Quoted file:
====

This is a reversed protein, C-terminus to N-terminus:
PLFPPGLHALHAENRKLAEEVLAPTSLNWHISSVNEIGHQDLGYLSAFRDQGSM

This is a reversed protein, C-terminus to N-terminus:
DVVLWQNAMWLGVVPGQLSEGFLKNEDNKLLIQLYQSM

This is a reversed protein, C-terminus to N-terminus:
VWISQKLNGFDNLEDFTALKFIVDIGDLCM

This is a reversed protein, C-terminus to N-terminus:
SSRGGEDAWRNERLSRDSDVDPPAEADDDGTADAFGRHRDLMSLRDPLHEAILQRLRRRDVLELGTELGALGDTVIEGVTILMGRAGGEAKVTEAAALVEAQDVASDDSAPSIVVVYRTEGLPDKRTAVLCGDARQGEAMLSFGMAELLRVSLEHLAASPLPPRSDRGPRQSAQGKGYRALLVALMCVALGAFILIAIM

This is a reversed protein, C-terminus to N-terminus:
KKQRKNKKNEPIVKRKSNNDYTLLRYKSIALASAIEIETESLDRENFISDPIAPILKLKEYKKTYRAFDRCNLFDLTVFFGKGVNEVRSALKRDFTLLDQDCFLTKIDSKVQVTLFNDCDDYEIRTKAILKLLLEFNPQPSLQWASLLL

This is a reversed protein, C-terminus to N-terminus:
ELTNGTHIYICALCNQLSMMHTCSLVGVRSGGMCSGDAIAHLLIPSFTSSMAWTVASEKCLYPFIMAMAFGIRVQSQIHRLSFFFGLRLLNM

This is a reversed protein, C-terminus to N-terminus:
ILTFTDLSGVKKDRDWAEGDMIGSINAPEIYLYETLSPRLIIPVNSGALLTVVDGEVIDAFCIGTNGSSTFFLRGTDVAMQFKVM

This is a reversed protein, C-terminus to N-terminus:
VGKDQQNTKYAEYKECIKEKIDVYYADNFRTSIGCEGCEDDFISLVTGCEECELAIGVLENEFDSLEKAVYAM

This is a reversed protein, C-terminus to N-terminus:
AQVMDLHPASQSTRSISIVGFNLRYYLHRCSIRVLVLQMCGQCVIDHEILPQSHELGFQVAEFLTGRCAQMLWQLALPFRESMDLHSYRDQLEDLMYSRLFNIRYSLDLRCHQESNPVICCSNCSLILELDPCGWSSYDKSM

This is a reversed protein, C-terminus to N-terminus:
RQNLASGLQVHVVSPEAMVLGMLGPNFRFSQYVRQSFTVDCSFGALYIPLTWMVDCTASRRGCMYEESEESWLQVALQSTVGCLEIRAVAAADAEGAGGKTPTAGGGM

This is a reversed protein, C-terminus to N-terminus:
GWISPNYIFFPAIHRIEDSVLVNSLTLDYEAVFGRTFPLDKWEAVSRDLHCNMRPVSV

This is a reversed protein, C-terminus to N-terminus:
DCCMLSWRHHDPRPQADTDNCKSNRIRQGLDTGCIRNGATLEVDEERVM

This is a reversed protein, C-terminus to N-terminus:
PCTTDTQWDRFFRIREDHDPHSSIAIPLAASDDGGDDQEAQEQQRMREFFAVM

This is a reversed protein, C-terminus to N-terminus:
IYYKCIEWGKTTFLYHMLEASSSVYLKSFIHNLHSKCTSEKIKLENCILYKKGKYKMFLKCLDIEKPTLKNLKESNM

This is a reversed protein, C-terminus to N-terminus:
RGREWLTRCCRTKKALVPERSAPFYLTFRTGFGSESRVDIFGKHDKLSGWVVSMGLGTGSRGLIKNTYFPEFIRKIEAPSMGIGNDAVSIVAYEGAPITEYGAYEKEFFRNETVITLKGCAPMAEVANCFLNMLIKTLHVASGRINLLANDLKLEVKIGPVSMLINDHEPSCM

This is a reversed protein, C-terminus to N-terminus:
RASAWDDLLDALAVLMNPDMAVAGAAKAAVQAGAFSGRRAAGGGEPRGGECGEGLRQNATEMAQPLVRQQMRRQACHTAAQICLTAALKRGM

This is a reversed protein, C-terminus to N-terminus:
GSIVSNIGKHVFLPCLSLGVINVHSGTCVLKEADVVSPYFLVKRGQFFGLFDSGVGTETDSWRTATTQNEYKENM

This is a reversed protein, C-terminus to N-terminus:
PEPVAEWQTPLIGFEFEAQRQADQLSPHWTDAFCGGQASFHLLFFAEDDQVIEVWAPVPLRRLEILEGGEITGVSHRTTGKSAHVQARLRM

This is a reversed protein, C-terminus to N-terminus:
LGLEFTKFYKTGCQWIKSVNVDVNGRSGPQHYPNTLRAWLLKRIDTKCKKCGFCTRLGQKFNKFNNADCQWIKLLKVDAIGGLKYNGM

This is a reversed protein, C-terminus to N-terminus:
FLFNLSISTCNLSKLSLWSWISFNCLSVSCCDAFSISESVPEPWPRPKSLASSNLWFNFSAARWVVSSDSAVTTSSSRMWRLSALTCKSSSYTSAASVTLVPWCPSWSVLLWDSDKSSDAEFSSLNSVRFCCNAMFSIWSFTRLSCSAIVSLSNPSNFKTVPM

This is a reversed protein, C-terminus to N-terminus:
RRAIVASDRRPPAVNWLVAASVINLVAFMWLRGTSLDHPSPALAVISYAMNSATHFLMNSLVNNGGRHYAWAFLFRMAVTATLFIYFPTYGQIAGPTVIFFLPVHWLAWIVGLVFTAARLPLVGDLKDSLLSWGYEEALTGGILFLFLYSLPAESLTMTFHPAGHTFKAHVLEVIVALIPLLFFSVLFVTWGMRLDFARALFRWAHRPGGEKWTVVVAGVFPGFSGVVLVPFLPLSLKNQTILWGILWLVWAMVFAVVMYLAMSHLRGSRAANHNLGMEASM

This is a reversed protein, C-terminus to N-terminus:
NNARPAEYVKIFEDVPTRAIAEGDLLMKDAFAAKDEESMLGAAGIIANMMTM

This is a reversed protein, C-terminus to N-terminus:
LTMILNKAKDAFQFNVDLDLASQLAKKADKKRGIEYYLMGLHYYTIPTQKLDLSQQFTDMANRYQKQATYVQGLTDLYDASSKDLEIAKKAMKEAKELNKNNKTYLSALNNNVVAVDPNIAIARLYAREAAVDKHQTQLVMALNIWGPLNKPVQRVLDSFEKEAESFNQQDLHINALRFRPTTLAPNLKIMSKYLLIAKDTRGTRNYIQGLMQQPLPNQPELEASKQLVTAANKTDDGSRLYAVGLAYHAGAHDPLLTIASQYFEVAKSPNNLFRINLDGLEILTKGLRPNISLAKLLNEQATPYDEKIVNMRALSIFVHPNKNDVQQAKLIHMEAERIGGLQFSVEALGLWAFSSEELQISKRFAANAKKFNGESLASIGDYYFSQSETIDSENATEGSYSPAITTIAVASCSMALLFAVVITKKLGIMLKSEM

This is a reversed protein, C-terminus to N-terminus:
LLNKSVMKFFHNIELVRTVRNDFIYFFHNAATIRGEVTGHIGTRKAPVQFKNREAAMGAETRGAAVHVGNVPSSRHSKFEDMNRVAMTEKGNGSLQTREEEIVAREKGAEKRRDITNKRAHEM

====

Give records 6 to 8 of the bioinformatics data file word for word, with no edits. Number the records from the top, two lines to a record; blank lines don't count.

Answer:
This is a reversed protein, C-terminus to N-terminus:
ELTNGTHIYICALCNQLSMMHTCSLVGVRSGGMCSGDAIAHLLIPSFTSSMAWTVASEKCLYPFIMAMAFGIRVQSQIHRLSFFFGLRLLNM

This is a reversed protein, C-terminus to N-terminus:
ILTFTDLSGVKKDRDWAEGDMIGSINAPEIYLYETLSPRLIIPVNSGALLTVVDGEVIDAFCIGTNGSSTFFLRGTDVAMQFKVM

This is a reversed protein, C-terminus to N-terminus:
VGKDQQNTKYAEYKECIKEKIDVYYADNFRTSIGCEGCEDDFISLVTGCEECELAIGVLENEFDSLEKAVYAM